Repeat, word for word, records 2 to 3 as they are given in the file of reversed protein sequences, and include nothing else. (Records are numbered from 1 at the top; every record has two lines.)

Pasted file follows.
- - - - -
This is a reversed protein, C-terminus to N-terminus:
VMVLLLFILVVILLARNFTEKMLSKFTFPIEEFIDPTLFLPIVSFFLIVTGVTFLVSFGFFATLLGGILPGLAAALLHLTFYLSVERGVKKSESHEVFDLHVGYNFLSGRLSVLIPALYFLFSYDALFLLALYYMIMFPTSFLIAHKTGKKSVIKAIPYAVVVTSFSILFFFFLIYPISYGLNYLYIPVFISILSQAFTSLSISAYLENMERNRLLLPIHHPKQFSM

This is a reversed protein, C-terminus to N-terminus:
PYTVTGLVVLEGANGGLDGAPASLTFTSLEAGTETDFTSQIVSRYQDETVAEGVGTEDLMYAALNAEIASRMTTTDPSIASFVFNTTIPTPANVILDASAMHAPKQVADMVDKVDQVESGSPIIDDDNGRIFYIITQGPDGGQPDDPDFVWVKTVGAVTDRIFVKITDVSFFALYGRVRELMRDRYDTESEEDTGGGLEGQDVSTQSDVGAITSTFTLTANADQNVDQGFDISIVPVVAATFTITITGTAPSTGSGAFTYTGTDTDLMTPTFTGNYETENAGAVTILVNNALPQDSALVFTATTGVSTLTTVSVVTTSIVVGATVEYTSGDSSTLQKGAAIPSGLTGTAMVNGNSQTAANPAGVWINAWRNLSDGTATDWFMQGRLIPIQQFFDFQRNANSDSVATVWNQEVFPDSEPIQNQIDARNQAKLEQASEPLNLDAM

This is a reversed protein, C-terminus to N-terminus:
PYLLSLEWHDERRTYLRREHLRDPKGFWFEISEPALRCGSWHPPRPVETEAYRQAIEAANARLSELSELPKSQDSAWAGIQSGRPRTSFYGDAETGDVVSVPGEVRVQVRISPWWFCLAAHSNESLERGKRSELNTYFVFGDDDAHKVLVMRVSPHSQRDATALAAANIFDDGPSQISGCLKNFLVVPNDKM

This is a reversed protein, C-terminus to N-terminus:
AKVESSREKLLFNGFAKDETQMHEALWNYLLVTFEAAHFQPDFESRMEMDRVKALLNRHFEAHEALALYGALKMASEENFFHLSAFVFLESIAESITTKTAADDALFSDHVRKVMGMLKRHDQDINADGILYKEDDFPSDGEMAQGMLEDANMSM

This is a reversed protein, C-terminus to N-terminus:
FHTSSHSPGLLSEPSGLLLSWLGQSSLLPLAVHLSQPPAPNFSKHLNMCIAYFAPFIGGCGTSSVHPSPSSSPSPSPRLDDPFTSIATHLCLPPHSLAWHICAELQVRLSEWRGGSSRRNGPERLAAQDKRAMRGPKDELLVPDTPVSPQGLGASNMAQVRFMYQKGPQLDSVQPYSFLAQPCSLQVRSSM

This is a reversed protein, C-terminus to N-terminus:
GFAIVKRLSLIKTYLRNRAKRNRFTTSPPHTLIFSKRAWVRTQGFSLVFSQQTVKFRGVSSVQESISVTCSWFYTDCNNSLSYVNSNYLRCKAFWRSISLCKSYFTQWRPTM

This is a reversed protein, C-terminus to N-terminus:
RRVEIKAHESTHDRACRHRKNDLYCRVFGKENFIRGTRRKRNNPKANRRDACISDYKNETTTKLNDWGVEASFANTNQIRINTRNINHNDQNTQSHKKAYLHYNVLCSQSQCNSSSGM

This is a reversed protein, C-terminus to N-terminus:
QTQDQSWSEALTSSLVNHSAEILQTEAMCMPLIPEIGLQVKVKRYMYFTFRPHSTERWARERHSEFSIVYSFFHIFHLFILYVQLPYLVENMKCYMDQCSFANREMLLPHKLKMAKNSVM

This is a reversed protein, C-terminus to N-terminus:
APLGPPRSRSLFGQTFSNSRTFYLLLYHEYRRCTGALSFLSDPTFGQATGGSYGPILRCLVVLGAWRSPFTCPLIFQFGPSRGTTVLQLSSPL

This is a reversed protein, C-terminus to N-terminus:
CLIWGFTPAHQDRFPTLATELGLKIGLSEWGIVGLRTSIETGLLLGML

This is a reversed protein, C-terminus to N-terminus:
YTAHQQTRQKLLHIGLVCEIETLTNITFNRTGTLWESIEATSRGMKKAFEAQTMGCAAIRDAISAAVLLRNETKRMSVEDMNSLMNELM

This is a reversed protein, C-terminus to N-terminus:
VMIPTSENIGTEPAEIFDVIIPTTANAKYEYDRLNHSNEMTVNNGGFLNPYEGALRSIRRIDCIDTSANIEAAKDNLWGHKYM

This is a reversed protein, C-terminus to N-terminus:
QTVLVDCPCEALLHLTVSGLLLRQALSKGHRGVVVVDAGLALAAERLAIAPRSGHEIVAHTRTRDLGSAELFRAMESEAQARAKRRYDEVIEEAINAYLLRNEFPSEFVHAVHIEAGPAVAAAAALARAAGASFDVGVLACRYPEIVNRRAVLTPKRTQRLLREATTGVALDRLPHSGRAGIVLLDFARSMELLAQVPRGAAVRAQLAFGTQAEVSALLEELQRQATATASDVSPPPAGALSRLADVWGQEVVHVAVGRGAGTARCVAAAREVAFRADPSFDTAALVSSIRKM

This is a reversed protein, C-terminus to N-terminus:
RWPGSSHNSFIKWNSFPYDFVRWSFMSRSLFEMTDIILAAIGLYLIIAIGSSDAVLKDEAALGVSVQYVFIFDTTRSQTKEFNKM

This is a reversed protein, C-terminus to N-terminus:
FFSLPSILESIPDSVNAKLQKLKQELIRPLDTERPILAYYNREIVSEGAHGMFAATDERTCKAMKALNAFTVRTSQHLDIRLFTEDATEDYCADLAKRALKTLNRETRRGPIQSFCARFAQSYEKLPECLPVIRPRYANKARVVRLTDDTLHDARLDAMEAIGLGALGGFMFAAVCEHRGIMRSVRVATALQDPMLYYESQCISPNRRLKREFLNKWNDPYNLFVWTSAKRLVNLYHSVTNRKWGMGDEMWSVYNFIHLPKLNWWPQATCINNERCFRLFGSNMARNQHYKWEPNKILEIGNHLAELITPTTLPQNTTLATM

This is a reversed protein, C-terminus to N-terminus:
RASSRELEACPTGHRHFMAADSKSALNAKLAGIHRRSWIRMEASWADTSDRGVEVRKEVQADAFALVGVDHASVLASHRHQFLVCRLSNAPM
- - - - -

This is a reversed protein, C-terminus to N-terminus:
PYTVTGLVVLEGANGGLDGAPASLTFTSLEAGTETDFTSQIVSRYQDETVAEGVGTEDLMYAALNAEIASRMTTTDPSIASFVFNTTIPTPANVILDASAMHAPKQVADMVDKVDQVESGSPIIDDDNGRIFYIITQGPDGGQPDDPDFVWVKTVGAVTDRIFVKITDVSFFALYGRVRELMRDRYDTESEEDTGGGLEGQDVSTQSDVGAITSTFTLTANADQNVDQGFDISIVPVVAATFTITITGTAPSTGSGAFTYTGTDTDLMTPTFTGNYETENAGAVTILVNNALPQDSALVFTATTGVSTLTTVSVVTTSIVVGATVEYTSGDSSTLQKGAAIPSGLTGTAMVNGNSQTAANPAGVWINAWRNLSDGTATDWFMQGRLIPIQQFFDFQRNANSDSVATVWNQEVFPDSEPIQNQIDARNQAKLEQASEPLNLDAM

This is a reversed protein, C-terminus to N-terminus:
PYLLSLEWHDERRTYLRREHLRDPKGFWFEISEPALRCGSWHPPRPVETEAYRQAIEAANARLSELSELPKSQDSAWAGIQSGRPRTSFYGDAETGDVVSVPGEVRVQVRISPWWFCLAAHSNESLERGKRSELNTYFVFGDDDAHKVLVMRVSPHSQRDATALAAANIFDDGPSQISGCLKNFLVVPNDKM